The upgoing thumb sign – Hachinski sign

In 1992, in a letter addressed to the Editor, Vladimir Hachinski, a neurologist of Ukraine origin, described “the upgoing thumb sign”1414. Hachinski V. The upgoing thumb sign. Arch Neurol. 1992 Apr;49(4):346. https://doi.org/10.1001/archneur.1992.00530280026009
https://doi.org/10.1001/archneur.1992.00...
, considering it to be “Babinski's equivalent of the hand”. In 2017, Hachinski et al. stated:

“… In a considerable proportion of patients with neurologic diseases, the thumb contralateral to the hemisphere or brainstem side involved, showed an upgoing thumb while keeping the palm facing at the level of the shoulder, corresponding to an upgoing toe sign (Babinski sign)1515. Abootalebi S, Azarpazhooh MR, Sposato L, Hachinski V. The upgoing thumb sign: an interobserver/intraobserver reliability study. Neurol Clin Pract. 2017 Dec;7(6):483-7. https://doi.org/10.1212/CPJ.0000000000000398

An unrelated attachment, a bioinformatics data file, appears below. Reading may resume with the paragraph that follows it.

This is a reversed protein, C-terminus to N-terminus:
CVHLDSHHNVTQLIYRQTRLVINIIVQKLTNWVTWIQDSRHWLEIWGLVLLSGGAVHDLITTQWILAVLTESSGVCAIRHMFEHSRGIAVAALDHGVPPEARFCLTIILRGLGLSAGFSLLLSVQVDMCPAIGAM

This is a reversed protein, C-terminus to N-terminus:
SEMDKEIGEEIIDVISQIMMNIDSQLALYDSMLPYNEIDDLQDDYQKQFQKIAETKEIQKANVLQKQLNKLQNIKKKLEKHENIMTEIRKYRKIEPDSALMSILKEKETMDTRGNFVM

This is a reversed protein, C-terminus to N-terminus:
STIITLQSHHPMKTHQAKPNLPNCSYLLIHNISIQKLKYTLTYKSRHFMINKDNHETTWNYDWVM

https://doi.org/10.1212/CPJ.000000000000...
.

Several authors have expressed ambiguity in this respect. Tamm1616. Tamm HS. The upgoing thumb: a sign in search of a name [Letter]. Arch Neurol. 1993;50(3):239. https://doi.org/10.1001/archneur.1993.00540030007004
https://doi.org/10.1001/archneur.1993.00...
, for example, suggested the name: Babinski-Hachinski sign, while Fuller et al.1717. Fuller GN, Blunt SB, Silva MT. Babinski yes, Hachinski no [Letter]. Arch Neurol. 1993 Mar;50(3):239. https://doi.org/10.1001/archneur.1993.00540030007002
https://doi.org/10.1001/archneur.1993.00...
, after evaluating 60 hands of normal individuals (hospital staff), found a positive upgoing thumb in 62% to 88% of the cases. This also generated a letter to the Editor entitled: Babinski Yes, Hachinski No!

DISCUSSION